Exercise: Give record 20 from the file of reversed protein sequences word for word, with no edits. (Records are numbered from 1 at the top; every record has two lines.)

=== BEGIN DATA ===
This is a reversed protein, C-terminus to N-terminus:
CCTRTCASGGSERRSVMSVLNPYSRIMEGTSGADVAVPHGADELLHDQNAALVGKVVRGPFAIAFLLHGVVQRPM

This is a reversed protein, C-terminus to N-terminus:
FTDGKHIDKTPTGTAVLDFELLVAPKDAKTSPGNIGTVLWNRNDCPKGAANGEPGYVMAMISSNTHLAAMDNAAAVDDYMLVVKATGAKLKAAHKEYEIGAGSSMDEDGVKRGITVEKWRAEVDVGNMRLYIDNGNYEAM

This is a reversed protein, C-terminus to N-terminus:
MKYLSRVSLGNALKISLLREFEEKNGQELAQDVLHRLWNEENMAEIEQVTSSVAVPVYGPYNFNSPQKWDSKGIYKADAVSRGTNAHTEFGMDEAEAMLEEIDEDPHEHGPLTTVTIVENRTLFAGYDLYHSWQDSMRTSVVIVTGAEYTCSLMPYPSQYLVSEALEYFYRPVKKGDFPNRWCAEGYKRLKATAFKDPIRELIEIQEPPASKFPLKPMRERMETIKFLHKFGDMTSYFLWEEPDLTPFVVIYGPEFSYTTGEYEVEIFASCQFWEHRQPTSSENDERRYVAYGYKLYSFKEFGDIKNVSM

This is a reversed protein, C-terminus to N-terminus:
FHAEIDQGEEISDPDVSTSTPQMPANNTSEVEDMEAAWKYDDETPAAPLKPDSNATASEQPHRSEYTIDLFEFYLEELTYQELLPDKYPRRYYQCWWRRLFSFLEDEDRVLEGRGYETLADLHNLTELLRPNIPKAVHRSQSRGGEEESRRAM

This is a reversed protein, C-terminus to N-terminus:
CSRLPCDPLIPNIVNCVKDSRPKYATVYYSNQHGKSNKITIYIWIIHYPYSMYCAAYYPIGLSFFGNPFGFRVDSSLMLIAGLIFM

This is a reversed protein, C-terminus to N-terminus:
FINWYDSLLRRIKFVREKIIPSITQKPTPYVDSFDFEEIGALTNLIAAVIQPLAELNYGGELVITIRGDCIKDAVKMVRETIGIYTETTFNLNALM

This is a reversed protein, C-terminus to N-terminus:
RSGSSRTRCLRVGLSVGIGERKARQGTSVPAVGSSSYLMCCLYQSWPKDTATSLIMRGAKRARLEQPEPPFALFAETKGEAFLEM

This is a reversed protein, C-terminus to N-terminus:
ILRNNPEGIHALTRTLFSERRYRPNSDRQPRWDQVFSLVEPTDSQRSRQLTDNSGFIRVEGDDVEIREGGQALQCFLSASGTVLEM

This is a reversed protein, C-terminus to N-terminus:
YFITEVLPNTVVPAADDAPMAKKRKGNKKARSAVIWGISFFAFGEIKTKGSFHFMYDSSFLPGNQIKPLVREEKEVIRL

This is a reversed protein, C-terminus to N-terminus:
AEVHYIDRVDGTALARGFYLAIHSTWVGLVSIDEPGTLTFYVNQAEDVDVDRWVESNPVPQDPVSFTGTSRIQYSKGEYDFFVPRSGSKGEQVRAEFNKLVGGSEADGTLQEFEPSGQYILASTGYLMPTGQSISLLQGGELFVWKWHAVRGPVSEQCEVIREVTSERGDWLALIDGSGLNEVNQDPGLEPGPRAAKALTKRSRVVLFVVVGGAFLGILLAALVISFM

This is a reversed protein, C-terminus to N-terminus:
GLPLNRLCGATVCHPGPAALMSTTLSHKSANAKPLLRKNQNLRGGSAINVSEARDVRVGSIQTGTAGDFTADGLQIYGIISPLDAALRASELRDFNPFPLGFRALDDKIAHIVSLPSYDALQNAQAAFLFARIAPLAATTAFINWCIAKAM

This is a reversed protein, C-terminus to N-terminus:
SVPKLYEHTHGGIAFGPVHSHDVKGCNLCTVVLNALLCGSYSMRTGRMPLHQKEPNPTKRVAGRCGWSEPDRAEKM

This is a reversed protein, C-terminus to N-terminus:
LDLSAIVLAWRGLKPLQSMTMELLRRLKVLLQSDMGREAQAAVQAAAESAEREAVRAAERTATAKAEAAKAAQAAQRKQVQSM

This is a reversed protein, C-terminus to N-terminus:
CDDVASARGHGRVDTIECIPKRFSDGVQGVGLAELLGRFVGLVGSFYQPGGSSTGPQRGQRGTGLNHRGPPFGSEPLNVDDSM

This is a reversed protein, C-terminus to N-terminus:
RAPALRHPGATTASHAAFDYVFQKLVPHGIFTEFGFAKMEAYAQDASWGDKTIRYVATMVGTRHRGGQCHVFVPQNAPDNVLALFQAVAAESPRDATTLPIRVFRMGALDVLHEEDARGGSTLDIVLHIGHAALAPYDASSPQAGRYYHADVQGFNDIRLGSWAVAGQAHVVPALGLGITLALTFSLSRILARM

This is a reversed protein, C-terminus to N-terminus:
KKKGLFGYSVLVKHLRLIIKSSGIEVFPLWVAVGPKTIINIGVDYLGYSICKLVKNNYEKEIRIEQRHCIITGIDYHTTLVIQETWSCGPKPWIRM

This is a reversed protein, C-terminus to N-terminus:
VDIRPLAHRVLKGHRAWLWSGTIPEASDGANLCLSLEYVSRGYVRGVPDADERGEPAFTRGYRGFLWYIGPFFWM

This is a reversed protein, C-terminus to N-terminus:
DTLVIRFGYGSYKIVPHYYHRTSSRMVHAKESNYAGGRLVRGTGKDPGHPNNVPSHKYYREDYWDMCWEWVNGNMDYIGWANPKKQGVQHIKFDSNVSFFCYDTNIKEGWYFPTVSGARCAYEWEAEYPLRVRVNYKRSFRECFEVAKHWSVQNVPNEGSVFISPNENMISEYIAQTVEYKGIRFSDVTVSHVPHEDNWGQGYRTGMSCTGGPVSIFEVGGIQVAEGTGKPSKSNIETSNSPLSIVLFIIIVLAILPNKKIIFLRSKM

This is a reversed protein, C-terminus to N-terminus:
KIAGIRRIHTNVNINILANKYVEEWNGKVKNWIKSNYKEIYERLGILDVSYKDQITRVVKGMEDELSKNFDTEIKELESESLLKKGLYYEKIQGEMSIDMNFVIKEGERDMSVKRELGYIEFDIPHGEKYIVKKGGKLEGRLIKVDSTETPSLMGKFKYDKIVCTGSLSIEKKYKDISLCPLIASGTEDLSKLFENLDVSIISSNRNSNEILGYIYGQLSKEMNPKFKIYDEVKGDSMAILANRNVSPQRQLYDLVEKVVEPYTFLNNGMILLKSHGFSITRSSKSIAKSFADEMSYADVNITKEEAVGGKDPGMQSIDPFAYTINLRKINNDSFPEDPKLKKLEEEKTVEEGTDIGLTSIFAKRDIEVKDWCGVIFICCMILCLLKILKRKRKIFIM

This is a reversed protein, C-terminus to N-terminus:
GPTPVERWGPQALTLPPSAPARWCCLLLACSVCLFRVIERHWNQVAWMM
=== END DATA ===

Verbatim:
This is a reversed protein, C-terminus to N-terminus:
GPTPVERWGPQALTLPPSAPARWCCLLLACSVCLFRVIERHWNQVAWMM